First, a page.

The official reaction from Beijing to press reports on Friday that the Trump Administration was looking into measures to curtail listings of Chinese companies on US exchanges, to stop their inclusion in widely followed Wall Street indices, and to restrict US government pension funds from investing in such firms that do not fall under US accounting oversight rules has been deliberately vague and measured. And that has been followed by the announcement today of yet more Chinese purchases of soybeans on US markets.
But that does not mean all is well in the run up to Vice-Premier Liu He’s visit to Washington on October 10-11 on the heels of the 70th year anniversary celebrations of the founding of the Peoples Republic of China that kicks off tomorrow.
** Officials in Beijing interpret Friday’s US media reports, and the subsequent “clarification” over the weekend by a US Treasury spokeswoman, as a reflection of the ongoing divisions between China “hawks and doves” in the Trump administration.
** They see the timing of these media reports as deliberate efforts led by the most vociferous of the China hawks in the White House, Assistant to the President Peter Navarro, to place a roadblock ahead of the upcoming round of talks in Washington. In this, they may be sorely mistaken.
** While Navarro, for his part, attempted this morning to calm markets by debunking Friday’s reports as “fake news,” and Treasury has assured that no such measures were under consideration, the pushback, from both, has been over timing, and not over the substance of the story.
** Indeed, what has been missing is any denial that there have been discussions within the White House of these investor protection and oversight issues, which were in fact raised in June of this year under the bi-partisan “Equitable Act” legislation introduced by Senators Marco Rubio, Tom Cotton, Kirsten Gillibrand, and Bob Menendez.
** Furthermore, the reporting of these deliberations never suggested, as officials in Washington went out of their way to “deny,” that action on this front was imminent. But with China caught in the crosshairs of this legislation, even if any alleged such discussion was not intended to track the trade talks, one might understand how Beijing could take the reports as a salvo directed at Liu He’s visit.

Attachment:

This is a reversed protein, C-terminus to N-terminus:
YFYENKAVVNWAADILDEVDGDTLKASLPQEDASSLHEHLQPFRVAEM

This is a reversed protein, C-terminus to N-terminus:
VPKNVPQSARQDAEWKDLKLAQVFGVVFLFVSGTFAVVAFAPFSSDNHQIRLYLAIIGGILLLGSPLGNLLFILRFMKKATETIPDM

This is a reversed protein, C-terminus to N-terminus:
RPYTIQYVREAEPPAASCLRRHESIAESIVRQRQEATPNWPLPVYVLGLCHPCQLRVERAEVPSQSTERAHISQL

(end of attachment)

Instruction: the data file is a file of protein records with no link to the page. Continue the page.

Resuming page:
** Regardless, Chinese officials believe “pragmatists” such as US Treasury Secretary Steven Mnuchin have been trying to persuade President Donald Trump to reach an agreement with Beijing. However, they warn that if Trump wants a deal that works, he must change his negotiating strategy…or his negotiating team. The negotiator they would like to see replaced is not hard to imagine.
** As to the upcoming round of talks, Chinese negotiators maintain they do not hold out great prospects for reaching an “interim agreement.” But markets may nevertheless take solace at a mini-truce that would see a continuation of an increase in the purchase of agricultural products by Beijing, in exchange simply for an agreement by the White House to refrain from hiking tariffs on $250 billion of Chinese imports on October 15 from 25% to 30%, as currently threatened. That certainly appears to be a low bar for that mini-truce to be struck.
** But on a more material level, Chinese sources relay that if the US side continues to insist on negotiating according to the text of the US negotiations that were abandoned in May, talks eventually will be “doomed to a bad outcome.”
** And lest they appear, as Trump likes to say, “desperate for a deal,” they somewhat defiantly now point to the sanctioned Huawei, not as a negotiating vulnerability, but as proof of the resilience of China’s companies and economy.
** In that, they cite Huawei’s 63 commercial 5G network contracts as of September 15 compared to 41 on May 10, and pointedly add that Huawei has been making 5G base stations without US components since August 21. And furthermore, the performance of these new 5G base stations, they boldly claim, is “slightly better” than when using US components. At least that is the message.